Several of the comments in response to my article “Have theologians made a single contribution to knowledge?” have focused on a comparison between theology and science. It’s an extraordinarily presumptuous comparison: that is, it seems to presume that those who are atheistic or agnostic somehow have a claim to the success of science. Having just completed my two part interview with physicist and evangelical Christian Don Page, I can assure you that isn’t the case.
The fact is that the comparison is simply confused: it’s apples and oranges. More particularly, it is the apples of scientific enquiry and the oranges of metaphysical enquiry. A subset of the oranges of metaphysical enquiry can be called “theology”. These are forms of metaphysical enquiry which believe that some entity which is best called “God” is part of that enquiry. Other oranges are called “atheology”. In other words, they are forms of metaphysical enquiry which exclude any entity which is best called “God” from being part of that enquiry. To sum up, the theologians include God in their metaphysical enquiry while the atheologians do not.
With that in mind, you don’t compare the theologian to the scientist and then conclude that insofar as the former doesn’t do what the latter does, this counts against the former. That’s presumption and confusion all at the same time. Instead, what you do is compare the theologian to the atheologian, and theological metaphysical systems to atheological metaphysical systems.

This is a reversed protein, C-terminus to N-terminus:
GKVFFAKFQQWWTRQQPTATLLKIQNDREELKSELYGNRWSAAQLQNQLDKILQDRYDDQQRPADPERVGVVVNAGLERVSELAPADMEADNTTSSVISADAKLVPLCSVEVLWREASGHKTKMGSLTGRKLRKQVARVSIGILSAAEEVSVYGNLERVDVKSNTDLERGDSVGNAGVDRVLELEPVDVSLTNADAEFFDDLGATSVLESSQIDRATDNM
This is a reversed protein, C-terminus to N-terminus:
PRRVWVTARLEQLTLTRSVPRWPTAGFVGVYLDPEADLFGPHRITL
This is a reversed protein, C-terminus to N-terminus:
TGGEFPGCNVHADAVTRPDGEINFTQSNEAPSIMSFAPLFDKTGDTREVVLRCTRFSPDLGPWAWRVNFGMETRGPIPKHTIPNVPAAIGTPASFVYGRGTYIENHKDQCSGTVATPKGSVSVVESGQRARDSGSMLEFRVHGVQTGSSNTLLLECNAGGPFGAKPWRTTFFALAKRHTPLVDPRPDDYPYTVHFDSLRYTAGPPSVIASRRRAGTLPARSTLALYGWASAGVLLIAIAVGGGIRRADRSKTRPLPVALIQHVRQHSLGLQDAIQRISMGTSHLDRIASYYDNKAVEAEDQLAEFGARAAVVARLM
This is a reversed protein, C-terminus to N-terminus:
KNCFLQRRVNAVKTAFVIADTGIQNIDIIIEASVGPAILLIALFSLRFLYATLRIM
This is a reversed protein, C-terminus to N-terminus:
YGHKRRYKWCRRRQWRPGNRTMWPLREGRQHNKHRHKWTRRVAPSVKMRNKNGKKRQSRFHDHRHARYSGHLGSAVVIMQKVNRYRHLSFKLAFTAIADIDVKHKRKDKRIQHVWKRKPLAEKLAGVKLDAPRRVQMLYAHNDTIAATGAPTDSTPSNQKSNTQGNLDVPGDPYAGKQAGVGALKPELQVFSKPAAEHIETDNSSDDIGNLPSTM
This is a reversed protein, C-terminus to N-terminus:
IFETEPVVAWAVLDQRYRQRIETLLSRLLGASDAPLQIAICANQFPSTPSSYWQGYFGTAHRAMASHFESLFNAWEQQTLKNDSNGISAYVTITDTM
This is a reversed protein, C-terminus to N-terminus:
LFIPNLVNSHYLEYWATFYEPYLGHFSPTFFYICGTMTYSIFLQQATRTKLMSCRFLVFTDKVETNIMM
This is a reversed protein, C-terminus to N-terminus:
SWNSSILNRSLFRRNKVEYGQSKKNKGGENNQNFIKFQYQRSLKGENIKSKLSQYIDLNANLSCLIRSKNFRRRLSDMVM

And from there you can ask the cheeky question: have atheologians made a single contribution to knowledge?
Alas, the question isn’t any better when pitched to atheologians rather than theologians. I merely repeat it in the spirit of “two can play at that game”. But in point of fact, this is an ignorant question for it really shows little grasp of the nature of metaphysics and metaphysical enquiry. Whether the question is pitched at theologians or atheologians, the background assumption seems to be that metaphysics is not really worthwhile. (Of course, the rejection of metaphysics tends to give rise to its own form of metaphysic, typically one that drinks deeply from the well of pragmatism and an unreflective scientism. Hence my point about scientism in the previous article.)
To sum up, Krauss’ question was both presumptuous and confused. And that presumption and confusion are perpetuated by those who repeat the demand. To the thoughtful atheist who is intent on thinking through the metaphysics of atheism (a task that usually results in one or another form of “naturalism” or “materialism”), the atheologian has made invaluable contributions in thinking through what it would mean, at the level of metaphysics, if atheism is true. Likewise, to the thoughtful theist who is intent on thinking through the metaphysics of theism, the theologian has made invaluable contributions in thinking through what it would mean at the level of metaphysics, if theism is true.